A windfall for environmental, social and urban alternatives?

Indeed, urban agriculture has emerged as one means to solve and mitigate a series of issues related to structural urban decline. Far from being limited to its nutritional purpose, it has found a role as a multifunctional practice that has impacts on education, economic development, social interactions, urban planning, and the health of inhabitants and ecosystems (Morgan 2015). In this way, it is likely to help combat “food deserts” (Gallagher 2007)—low-income areas devoid of food retail businesses where obesity rates are critically high. The creation of local food-supply chains, managed by the community, would not only provide employment opportunities, but also allow the emergence of more inclusive, ecological, and food-sensitive systems for minority ethnic groups (Pothukuchi 2015). Food-justice movements use urban agriculture as a strategy for championing the rights of the African-American community (White 2011). Urban agriculture would also provide employment opportunities in production, distribution and marketing.

In cities where small homeowners face problems of residential captivity, as their homes no longer have any value on the real-estate market, urban agriculture could help to give new value to land. In Philadelphia, for instance, the greening of vacant spaces has ostensibly increased the value of adjacent properties by up to 30% (Wachter 2005). Land occupation by urban agriculture could also slow down population decline in areas where departures are triggered by uses of wasteland that are considered harmful or undesirable (fly-dumping, drug dealing, scrap collecting, etc.).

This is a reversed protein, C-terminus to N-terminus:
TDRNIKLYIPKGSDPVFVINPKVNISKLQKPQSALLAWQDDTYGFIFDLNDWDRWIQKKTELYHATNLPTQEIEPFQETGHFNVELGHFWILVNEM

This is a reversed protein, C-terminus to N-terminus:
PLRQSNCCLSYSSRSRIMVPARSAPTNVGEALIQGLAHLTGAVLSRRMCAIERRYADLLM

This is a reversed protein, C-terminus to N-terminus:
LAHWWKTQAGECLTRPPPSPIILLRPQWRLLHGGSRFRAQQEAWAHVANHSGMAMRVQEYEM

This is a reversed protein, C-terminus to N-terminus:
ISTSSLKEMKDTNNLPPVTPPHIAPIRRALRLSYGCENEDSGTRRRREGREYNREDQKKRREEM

Furthermore, it could be a way to combat the decline of solidarity (Figure 3) caused by the breakdown of professional and neighborhood social networks. Some authors have also argued that the greening of vacant lands could have an impact on inhabitants’ sense of security. In Philadelphia, where brownfields have been sown, gun attacks and vandalism appear to have declined, while residents reported taking more outdoor exercise (Branas et al. 2011). Small-scale agroforestry and organic polyculture have also been promoted as a means of providing ecosystem services and beautifying dilapidated neighborhoods (Mogk, Kwiatkowski and Weindorf 2008). Urban agriculture could thus act as a remedy to heal the urban wounds opened by degrowth.

Figure 3. Group debrief with volunteers at Earthworks

© Flaminia Paddeu, 2013.

Hypothetical benefits, skeptical inhabitants